Next, we will zoom into the frequency range we care about and do the digital operations (Figure 2).
A verysharp digital filter is applied with a cutoff F_{C(DIG)} slightly above F_{D}. The cutoff characteristic provides an attenuation of at least “Required Alias Rejection” at F_{”OK”}_{.} This rejects the outofband energy.
Last, we reduce the sample rate S so that Nyquist Frequency F_{N} is ~= F_{OK}. The result is aliasprotected data to F_{”OK} (which is above F_{D}) with a sample rate that is appropriate for our application.
The ratio of the reduction in sample rate (S_{(OS)}/S) is called the Oversampling Ratio (R). For practical reasons, to be shown later, it must be an integer. Although any ratio can be used, common values are 16 and 32.
Implementing an Oversampling System
The following example shows how we might design an oversampling system. The objective to acquire data with a 10KHz desired frequency range (0 to F_{D}) with nearperfect alias rejection and minimal distortion.
Figure 3 shows the analog/oversampling stage:
 Use a 2pole analog Butterworth filter at 31 KHz (F_{C}).
 Sample at 1 million samples/second (S_{(OS)}).
This results in an alias rejection of > 1000/1 at ~15KHz. (F_{”OK”}) and an amplitude error of <0.5% from zero frequency to F_{D}. (Inset Plot).
Next, we will apply a digital filter and downsample the result (Figure 4).
 Digital filter to 11 KHz. (F_{C(DIG)}) using a verysharp, linearphase, filter (to be discussed shortly). The filter reduces the spectrum to “Required Alias Rejection” at F_{”OK”}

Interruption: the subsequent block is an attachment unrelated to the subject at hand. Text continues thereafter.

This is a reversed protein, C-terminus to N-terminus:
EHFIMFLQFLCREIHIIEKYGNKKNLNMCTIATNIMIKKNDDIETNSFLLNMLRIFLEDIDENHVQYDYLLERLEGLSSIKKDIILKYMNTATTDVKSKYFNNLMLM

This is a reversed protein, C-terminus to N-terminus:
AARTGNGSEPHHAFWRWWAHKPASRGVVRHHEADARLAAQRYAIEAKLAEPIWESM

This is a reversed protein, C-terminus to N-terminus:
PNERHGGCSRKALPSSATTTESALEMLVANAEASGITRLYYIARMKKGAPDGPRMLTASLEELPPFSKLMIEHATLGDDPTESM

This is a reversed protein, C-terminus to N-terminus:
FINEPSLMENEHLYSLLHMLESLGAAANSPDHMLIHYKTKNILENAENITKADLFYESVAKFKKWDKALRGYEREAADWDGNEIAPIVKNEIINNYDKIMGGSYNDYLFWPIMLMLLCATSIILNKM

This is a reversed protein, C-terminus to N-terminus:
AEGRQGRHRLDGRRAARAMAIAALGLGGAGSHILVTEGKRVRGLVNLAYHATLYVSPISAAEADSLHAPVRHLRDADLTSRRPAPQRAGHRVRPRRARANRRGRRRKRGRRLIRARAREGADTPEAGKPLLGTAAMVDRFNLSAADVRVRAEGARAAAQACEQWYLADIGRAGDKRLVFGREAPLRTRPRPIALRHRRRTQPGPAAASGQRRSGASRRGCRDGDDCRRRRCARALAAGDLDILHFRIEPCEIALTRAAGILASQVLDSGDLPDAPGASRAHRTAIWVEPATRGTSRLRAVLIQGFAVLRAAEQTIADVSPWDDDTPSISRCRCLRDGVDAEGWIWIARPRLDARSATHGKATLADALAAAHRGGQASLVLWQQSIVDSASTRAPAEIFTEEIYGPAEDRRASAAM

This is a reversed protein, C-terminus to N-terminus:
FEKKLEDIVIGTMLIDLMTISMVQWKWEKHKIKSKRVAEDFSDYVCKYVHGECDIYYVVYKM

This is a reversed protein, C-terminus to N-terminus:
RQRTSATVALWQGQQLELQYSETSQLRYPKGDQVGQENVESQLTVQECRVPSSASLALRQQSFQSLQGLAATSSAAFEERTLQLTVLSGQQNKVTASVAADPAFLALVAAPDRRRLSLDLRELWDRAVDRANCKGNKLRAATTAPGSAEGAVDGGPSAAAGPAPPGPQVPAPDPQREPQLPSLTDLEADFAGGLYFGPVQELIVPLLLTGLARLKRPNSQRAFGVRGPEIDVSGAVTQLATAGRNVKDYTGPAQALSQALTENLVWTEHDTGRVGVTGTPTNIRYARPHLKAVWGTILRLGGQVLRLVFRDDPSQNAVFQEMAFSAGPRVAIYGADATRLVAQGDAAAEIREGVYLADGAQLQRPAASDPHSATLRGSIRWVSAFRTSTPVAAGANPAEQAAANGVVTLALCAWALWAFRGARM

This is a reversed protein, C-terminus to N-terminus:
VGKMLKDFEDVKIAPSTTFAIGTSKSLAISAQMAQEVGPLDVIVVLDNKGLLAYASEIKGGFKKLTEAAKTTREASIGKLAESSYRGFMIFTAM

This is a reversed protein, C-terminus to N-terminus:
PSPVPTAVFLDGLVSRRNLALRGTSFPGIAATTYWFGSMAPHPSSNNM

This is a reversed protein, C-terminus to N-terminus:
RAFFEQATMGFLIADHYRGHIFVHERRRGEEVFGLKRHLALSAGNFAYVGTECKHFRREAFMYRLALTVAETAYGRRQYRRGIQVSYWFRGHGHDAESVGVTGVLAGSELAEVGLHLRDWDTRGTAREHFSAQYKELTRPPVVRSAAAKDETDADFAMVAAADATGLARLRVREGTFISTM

Decimate (“Downsample”) by 32 (R) to 31.25K S/S (S).. This gives 3.125 points/cycle at 10 KHz.
As discussed in the 3rd blog, one of the advantages of the oversampling/sigmadelta approach is that relatively low sample ratios (points/cycle at F_{D}) can be used. When we are doing spectral analysis, this is not a problem. However, for time domain applications, more points/cycle may be required. This can be provided by upsampling in post processing, to be discussed in a later blog.
More Bad Terminology
The word Decimate looks like it has something to do with 10 (and it did in the classical meaning). However, in our case, it means to keep one out of every N data points in our time history. So, if I was decimating by 8, I would keep the 1^{st}, 9^{th}, 17^{th}… points. This results in a reduction of the sample rate by 8.
It’s as simple as that, but.. Where are we going to get a good 16 (or more) bit analogtodigital converter that samples at a million samples/second? (Actually, it’s not that hard now but 25 years ago it was a real challenge.) And, for lots of applications, we need a higher F_{D }which, of course, requires a higher sample rate S_{(OS)}).
…then.. Along Came Sigma Delta!
The concept of Delta Sigma Modulation came to the rescue. It is a digitization strategy that allows us to go much faster than the example.
Did I just say Delta Sigma.. not Sigma Delta? ..Yep
Somehow the phrase got turned around in general usage. I find it easier to to say sigma delta than delta sigma. It rolls off the tongue nicely. Maybe that’s the reason.
Figure 5 shows the layout of a basic “Type 1” DeltaSigma modulator. (“Type 1” is the classical Delta Sigma design. There are several variations on the theme that can provide better performance but this is the easiest to understand).